BIOLOGICAL SIGNIFICANCE: This paper reports the application of comparative proteomic and metabolomic approaches to reveal the molecular basis for important phenotypic changes Leishmania parasites that are deficient in glucose uptake. Leishmania cause a very significant disease burden across the world and there are few effective drugs available for control. This work shows that proteomics and metabolomics can produce complementary data that advance understanding of parasite metabolism and highlight potential new targets for chemotherapy.
METHODS: Warfarin relies on regular monitoring of International Normalized Ratio which is a standardized test to measure prothrombin time and appropriate dose adjustment. Pharmacometabonomics is a novel scientific field which deals with identification and quantification of the metabolites present in the metabolome using spectroscopic techniques such as Nuclear Magnetic Resonance (NMR). Pharmacometabonomics helps to indicate perturbation in the levels of metabolites in the cells and tissues due to drug or ingestion of any substance. NMR is one of the most widely-used spectroscopic techniques in metabolomics because of its reproducibility and speed.
RESULTS: There are many factors that influence the metabolism of warfarin, making changes in drug dosage common, and clinical factors like drug-drug interactions, dietary interactions and age explain for the most part the variability in warfarin dosing. Some studies have showed that pharmacogenetic testing for warfarin dosing does not improve health outcomes, and around 26% of the variation in warfarin dose requirements remains unexplained yet.
CONCLUSION: Many recent pharmacometabonomics studies have been conducted to identify novel biomarkers of drug therapies such as paracetamol, aspirin and simvastatin. Thus, a technique such as NMR based pharmacometabonomics to find novel biomarkers in plasma and urine might be useful to predict warfarin outcome.
METHODS: The mid-stream urine was collected from 96 patients diagnosed with dengue fever at Penang General Hospital (PGH) and 50 healthy volunteers. Urine samples were analyzed with proton nuclear magnetic resonance (1H NMR) spectroscopy, followed by chemometric multivariate analysis. NMR signals highlighted in the orthogonal partial least square-discriminant analysis (OPLS-DA) S-plots were selected and identified using Human Metabolome Database (HMDB) and Chenomx Profiler. A highly predictive model was constructed from urine profile of dengue infected patients versus healthy individuals with the total R2Y (cum) value 0.935, and the total Q2Y (cum) value 0.832.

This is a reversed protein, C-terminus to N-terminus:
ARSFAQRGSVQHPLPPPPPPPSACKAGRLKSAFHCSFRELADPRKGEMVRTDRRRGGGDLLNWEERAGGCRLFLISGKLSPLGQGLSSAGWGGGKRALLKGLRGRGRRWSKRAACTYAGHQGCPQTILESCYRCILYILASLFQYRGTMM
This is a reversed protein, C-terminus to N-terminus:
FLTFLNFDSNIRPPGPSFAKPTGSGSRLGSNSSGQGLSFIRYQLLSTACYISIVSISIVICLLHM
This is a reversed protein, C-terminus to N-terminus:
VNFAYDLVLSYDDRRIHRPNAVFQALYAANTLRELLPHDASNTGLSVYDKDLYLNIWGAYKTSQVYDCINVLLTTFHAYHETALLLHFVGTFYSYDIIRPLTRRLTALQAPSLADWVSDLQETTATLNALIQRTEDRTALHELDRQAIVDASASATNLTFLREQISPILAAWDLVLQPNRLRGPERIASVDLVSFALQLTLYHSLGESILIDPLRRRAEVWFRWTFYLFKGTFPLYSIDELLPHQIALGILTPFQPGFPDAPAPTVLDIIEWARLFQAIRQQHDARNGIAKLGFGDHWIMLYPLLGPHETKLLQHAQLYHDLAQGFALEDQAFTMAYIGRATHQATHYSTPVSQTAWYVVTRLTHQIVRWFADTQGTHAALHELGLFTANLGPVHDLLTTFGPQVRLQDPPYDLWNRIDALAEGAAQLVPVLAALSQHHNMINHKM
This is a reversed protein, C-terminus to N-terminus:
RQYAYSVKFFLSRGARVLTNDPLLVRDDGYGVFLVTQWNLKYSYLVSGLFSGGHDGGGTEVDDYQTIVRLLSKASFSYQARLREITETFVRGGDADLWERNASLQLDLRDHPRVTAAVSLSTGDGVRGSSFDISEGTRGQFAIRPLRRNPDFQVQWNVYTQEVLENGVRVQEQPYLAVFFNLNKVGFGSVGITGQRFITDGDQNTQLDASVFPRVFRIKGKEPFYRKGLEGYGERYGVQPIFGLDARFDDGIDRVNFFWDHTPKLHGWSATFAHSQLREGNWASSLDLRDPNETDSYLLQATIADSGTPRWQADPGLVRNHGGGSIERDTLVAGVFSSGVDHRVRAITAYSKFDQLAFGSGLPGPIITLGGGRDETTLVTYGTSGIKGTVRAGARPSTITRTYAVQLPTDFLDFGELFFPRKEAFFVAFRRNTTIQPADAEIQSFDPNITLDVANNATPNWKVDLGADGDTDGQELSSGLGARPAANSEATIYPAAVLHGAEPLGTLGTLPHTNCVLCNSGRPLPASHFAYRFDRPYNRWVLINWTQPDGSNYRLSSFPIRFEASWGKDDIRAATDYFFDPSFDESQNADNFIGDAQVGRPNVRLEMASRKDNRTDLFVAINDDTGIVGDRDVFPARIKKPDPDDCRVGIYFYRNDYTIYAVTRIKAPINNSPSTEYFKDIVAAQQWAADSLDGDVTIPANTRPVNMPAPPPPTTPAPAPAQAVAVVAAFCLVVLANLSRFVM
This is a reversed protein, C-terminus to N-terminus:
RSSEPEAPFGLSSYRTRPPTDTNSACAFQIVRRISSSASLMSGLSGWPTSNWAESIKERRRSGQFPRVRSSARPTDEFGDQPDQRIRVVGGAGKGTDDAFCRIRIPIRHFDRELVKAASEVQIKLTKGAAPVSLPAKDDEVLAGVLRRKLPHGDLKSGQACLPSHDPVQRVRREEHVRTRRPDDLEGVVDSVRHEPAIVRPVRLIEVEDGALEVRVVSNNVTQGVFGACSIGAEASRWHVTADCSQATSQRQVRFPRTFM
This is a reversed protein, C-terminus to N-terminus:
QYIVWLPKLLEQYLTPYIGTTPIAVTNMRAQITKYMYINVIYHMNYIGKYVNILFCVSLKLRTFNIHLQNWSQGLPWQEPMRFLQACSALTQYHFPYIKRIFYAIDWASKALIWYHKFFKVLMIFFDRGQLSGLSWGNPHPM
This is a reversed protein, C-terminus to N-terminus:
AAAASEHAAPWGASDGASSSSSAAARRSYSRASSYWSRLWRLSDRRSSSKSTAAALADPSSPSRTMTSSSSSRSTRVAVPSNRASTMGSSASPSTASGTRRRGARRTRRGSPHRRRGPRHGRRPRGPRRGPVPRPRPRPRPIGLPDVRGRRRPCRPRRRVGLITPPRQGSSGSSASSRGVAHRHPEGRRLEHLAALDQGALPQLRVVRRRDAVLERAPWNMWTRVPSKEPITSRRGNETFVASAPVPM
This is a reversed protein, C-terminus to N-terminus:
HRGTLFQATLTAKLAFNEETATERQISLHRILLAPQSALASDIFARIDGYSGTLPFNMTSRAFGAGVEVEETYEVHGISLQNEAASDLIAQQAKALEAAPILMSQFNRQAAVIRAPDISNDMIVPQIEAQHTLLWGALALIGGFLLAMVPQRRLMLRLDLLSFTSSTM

RESULTS: Data showed that dengue infection is related to amino acid metabolism, tricarboxylic acid intermediates cycle and β-oxidation of fatty acids. Distinct variations in certain metabolites were recorded in infected patients including amino acids, various organic acids, betaine, valerylglycine, myo-inositol and glycine.
CONCLUSION: Metabolomics approach provides essential insight into host metabolic disturbances following dengue infection.
METHODS: The case-control portion of the study was conducted in nine UK centers with men ages 50-69 years who underwent prostate-specific antigen screening for prostate cancer within the Prostate Testing for Cancer and Treatment (ProtecT) trial. Two data sources were used to appraise causality: a genome-wide association study (GWAS) of metabolites in 24,925 participants and a GWAS of prostate cancer in 44,825 cases and 27,904 controls within the Association Group to Investigate Cancer Associated Alterations in the Genome (PRACTICAL) consortium.
RESULTS: Thirty-five metabolites were strongly associated with prostate cancer (P < 0.0014, multiple-testing threshold). These fell into four classes: (i) lipids and lipoprotein subclass characteristics (total cholesterol and ratios, cholesterol esters and ratios, free cholesterol and ratios, phospholipids and ratios, and triglyceride ratios); (ii) fatty acids and ratios; (iii) amino acids; (iv) and fluid balance. Fourteen top metabolites were proxied by genetic variables, but MR indicated these were not causal.
CONCLUSIONS: We identified 35 circulating metabolites associated with prostate cancer presence, but found no evidence of causality for those 14 testable with MR. Thus, the 14 MR-tested metabolites are unlikely to be mechanistically important in prostate cancer risk.
IMPACT: The metabolome provides a promising set of biomarkers that may aid prostate cancer classification.
RESULTS: A total of 21 distinct metabolic differences between HAE patients and healthy individuals were identified, and they are associated with perturbations in amino acid metabolism, energy metabolism, glyoxylate and dicarboxylate metabolism. Furthermore, the present results showed that the Fischer ratio, which is the molar ratio of branched-chain amino acids to aromatic amino acids, was significantly lower (P